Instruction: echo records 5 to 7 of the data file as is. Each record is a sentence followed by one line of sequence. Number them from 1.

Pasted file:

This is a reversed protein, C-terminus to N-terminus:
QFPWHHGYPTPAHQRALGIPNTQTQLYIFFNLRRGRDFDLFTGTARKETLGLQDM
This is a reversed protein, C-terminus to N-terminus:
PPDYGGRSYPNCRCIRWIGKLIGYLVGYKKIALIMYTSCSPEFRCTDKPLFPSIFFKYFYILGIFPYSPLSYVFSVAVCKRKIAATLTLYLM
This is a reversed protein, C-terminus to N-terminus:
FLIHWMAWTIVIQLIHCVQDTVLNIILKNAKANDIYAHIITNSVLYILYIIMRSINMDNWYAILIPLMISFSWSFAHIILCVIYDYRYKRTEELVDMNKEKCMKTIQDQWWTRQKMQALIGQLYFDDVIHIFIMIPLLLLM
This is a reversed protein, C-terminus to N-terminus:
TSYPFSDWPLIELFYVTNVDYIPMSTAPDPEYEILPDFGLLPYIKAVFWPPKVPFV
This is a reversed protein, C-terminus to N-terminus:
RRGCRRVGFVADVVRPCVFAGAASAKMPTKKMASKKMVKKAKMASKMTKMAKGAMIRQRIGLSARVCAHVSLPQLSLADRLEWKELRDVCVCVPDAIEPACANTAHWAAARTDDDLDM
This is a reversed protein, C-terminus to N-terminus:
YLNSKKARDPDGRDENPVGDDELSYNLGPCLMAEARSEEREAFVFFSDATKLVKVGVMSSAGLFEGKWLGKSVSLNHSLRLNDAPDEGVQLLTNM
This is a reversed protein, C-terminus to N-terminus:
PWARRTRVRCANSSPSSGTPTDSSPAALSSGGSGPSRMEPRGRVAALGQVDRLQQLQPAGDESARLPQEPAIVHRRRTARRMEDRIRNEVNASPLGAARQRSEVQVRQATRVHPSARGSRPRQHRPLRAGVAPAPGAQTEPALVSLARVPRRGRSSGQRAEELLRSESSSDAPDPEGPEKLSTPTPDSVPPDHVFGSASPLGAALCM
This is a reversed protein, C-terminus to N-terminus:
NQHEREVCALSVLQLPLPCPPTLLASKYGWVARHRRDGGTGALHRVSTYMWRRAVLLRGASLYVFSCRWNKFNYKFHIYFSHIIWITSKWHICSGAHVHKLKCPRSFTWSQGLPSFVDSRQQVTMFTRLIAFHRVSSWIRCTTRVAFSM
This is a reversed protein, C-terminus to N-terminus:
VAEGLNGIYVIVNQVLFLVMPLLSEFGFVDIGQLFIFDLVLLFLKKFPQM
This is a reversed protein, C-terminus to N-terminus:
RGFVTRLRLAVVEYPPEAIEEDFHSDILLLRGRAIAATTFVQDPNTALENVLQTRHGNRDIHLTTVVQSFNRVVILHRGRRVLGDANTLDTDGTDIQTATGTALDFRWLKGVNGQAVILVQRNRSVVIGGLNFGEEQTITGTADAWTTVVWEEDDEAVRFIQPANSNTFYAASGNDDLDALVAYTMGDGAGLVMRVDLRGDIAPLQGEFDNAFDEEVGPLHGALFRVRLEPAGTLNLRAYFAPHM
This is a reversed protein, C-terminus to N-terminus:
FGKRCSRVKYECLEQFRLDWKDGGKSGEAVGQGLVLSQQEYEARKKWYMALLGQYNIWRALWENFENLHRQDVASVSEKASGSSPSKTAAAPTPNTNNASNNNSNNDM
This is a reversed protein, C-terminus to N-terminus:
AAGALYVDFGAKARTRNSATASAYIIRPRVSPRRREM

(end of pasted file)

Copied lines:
This is a reversed protein, C-terminus to N-terminus:
RRGCRRVGFVADVVRPCVFAGAASAKMPTKKMASKKMVKKAKMASKMTKMAKGAMIRQRIGLSARVCAHVSLPQLSLADRLEWKELRDVCVCVPDAIEPACANTAHWAAARTDDDLDM
This is a reversed protein, C-terminus to N-terminus:
YLNSKKARDPDGRDENPVGDDELSYNLGPCLMAEARSEEREAFVFFSDATKLVKVGVMSSAGLFEGKWLGKSVSLNHSLRLNDAPDEGVQLLTNM
This is a reversed protein, C-terminus to N-terminus:
PWARRTRVRCANSSPSSGTPTDSSPAALSSGGSGPSRMEPRGRVAALGQVDRLQQLQPAGDESARLPQEPAIVHRRRTARRMEDRIRNEVNASPLGAARQRSEVQVRQATRVHPSARGSRPRQHRPLRAGVAPAPGAQTEPALVSLARVPRRGRSSGQRAEELLRSESSSDAPDPEGPEKLSTPTPDSVPPDHVFGSASPLGAALCM